129 'underutilized' CPS schools 'under consideration' for closing, parents react
February 13, 2013 (CHICAGO) (WLS) -- The latest list of Chicago schools that could be closed was released Wednesday. It is a hot-button issue with many Chicago parents.
- DOWNLOAD: CPS schools 'under consideration' for closure (pdf)
There were 330 schools "under consideration" for closure. That number has been dwindled down to 129. The schools that were spared include all high schools and Level 1 schools, which are higher performing schools.
CPS says it will continue to gather feedback before making final recommendations March 31.
The proposed closings have been met with much opposition.
CPS officials were shouted down at a community meeting in the Austin-West Lawndale neighborhood Wednesday night.
Hundreds of parents, students, teachers and community members came out for a forum on the school closings.
"You are taking away from my kids, from our community. Our kids need their schools," parent Janice Thompson said.
CPS CEO Barbara Byrd-Bennett says, because so much money is being spent on under-enrolled schools, shutting schools down is inevitable. However, she refused to give a ballpark on how many will make the final list.
"The fact that we've moved from 330 to 129 schools says to me the process is working," said Bennett. "The next iteration, what will that process yield? I don't have that crystal ball, I don't know...we will then land and we'll take a look at that number and see what and how we can handle that through the transition process that's in place."
Bennett promises that students who attend schools on the final list will be moved to higher performing schools and, she says, safe passage will be guaranteed as well.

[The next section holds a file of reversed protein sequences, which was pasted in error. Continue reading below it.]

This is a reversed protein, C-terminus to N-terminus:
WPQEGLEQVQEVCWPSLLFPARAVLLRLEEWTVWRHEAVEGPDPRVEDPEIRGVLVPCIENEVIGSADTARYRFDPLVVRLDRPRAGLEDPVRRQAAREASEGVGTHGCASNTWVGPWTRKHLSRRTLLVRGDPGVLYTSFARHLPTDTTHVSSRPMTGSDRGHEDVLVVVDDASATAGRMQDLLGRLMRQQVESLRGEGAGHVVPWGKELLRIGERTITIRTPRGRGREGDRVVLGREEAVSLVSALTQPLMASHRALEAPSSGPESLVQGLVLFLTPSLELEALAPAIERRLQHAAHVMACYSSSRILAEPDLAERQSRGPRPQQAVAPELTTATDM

The subject of school closings is a sore one with the teachers union and many parents. The CTU has called for a moratorium on school closings because, it says, CPS is closing neighborhood schools in order to make room for more charters.
"Any school that we close, one, we're considering first and foremost the safety of the young people there," said Bennett. "Secondly, that those students moving from school A to school B, school B will be a school that is higher performing. We want our children to have a greater and better opportunity to access to a high-quality education."
CPS students will be less safe if more schools close, according to CPS teacher Tamara Noel.
"It's going to be more robbing. It's going to be more killing," Noel said. "It's going to be a mess. You all think it's bad now, close our schools and it's going to get terrible."
Wednesday at City Hall, over 30 aldermen signed a resolution calling for a moratorium on the expansion of charter schools during the 2014-15 school year. Bennett would not comment on the resolution, saying she had not yet seen it.
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